Strike 2: Denver Nuggets head coach Michael Malone, just a year removed from winning the franchise’s first ever NBA championship, is now catching heat for putting too much emphasis on winning regular season games and not enough on using those games to develop the younger players on the roster.

It’s no secret that the Nuggets lack of depth torpedoed their hopes to repeat. Certainly it would have been great if players like Peyton Watson, Julian Strawther and others had earned more minutes and become consistent contributors off the bench. Alas. That didn’t happen.

But to say it didn’t happen because Malone wanted to win too much? Complete and total nonsense.

First, a quick (recent) history lesson: During the latter stages of the 2023 regular season, the NBA’s Western Conference was less than stellar. Memphis, which ended up the second seed before disappearing in the first round of the playoffs, was no real threat. Neither was Dallas. Or Oklahoma City. They were nothing like the teams each organization rolled out this past season.

Remember, the Nuggets dispatched of the eighth-seeded Minnesota Timberwolves in five games last season. The seventh-seeded Los Angeles Lakers, warts and all, made the Western Conference Finals. Remember?

Denver was able to coast to the top seed in the West last year. They rested starters and still finished with the best record in the conference. Nice when it works out like that – as it did for Boston this year.

But please do not for one second underestimate the importance of that top seed/home court advantage. It was extremely important in the Nuggets run to the NBA Finals. And it was a big part of the Finals win as well, because when Miami upset Boston and handed Denver the home court, it was time to start to plan the parade. No way the Heat was beating the Nuggets in Denver.

So everything broke Denver’s way in 2023. Don’t forget that.

Not so this past season, when the West was a meat grinder. And given the fact that these Nuggets have been so great on their home court, no one should dare question Malone’s efforts to have his team earn that top seed once again. And they would have, except for an inexplicable meltdown in San Antonio near the end of the regular season. Had they had enough in the tank to get past Minnesota, the home court would have been huge against Dallas.

And it’s not like Malone didn’t try to give the young guys minutes this past season. Strawther – who could not stay healthy – had one big game off the bench, but otherwise showed he was not close to being ready to contribute in the clutch. And while Watson played a lot during the second half, his horrid shooting and penchant for mistakes showed he wasn’t ready either. The Nuggets tried to get young players to fill the roles of Jeff Green and Bruce Brown, but simply put, no one took advantage of the chances they were given.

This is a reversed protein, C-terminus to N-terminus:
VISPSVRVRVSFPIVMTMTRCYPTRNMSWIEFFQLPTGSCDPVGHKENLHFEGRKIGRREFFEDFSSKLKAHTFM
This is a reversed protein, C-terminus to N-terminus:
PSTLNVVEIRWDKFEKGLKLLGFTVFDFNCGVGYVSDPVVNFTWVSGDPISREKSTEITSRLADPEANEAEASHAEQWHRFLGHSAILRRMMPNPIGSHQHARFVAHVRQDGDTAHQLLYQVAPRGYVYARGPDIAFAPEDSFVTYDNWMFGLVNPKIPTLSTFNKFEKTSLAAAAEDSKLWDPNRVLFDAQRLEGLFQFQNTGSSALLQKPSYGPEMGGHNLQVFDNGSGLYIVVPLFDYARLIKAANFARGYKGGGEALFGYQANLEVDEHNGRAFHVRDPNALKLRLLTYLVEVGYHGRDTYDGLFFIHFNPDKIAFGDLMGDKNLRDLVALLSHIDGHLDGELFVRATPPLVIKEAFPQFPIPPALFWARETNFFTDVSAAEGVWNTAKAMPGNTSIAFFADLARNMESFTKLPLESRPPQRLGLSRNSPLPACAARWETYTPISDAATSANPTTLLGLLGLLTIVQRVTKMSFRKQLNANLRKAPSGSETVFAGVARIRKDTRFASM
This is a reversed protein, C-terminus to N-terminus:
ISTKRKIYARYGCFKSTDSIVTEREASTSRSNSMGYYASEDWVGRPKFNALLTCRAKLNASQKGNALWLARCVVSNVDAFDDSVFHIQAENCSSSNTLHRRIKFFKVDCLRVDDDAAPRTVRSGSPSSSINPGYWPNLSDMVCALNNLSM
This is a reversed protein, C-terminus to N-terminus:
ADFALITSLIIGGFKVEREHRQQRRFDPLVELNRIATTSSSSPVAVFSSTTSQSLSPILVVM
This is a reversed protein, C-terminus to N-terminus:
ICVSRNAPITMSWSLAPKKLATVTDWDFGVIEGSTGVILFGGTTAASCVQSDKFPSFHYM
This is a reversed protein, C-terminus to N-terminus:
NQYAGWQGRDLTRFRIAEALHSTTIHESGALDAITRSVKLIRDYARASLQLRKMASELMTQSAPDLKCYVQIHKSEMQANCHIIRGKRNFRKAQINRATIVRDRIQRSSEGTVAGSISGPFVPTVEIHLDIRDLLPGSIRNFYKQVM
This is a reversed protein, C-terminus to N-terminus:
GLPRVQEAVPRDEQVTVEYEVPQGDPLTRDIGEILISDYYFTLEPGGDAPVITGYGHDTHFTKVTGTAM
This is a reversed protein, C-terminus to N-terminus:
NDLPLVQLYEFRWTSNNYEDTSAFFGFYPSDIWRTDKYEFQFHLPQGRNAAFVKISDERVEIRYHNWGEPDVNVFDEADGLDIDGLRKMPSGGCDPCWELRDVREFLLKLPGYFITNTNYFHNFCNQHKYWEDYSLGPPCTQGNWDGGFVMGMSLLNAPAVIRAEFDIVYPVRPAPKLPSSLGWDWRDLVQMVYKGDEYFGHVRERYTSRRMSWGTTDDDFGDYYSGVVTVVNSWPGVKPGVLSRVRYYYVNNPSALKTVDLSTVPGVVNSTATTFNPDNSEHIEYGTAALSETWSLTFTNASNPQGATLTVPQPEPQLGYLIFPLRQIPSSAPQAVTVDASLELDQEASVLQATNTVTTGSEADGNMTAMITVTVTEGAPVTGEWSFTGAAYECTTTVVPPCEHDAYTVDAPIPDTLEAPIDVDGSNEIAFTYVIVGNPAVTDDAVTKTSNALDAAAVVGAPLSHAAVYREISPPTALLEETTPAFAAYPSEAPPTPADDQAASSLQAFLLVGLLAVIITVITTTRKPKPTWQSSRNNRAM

And they were given. For instance, does everyone remember March 9? Remember that date. That’s the night the Nuggets led the lowly Utah Jazz 78-44 at halftime. The perfect time to send a banged up Nikola Jokic (who missed shootaround that day with a bruised arm), Jamal Murray and Co. to the locker room to watch the second half on the big screen with their feet up. But no. The bench – the one that Nuggets fans are now looking back at and saying was underutilized – couldn’t hold that 34-point lead, and the shorthanded and under talented Jazz outscored the Nuggets by 20 points in the third quarter. Midway through the fourth, against a undermanned, last place team, Malone had to go back to his starters to secure what became a 142-121 win at Ball Arena.

And that wasn’t the only occasion like that. It happened again in San Antonio in the next to last regular season game. More often than not, the young bench wasn’t able to hold up their end, and the starters had to play a lot more than they should have. That’s not Malone’s fault.

The young Nuggets off the bench could not be trusted this past season. And there’s no reason to think they’ll be able to next year either. That’s why “going young” in order to deal with salary cap restraints, isn’t the best plan for next year’s Nuggets, either. Not if the goal is another parade.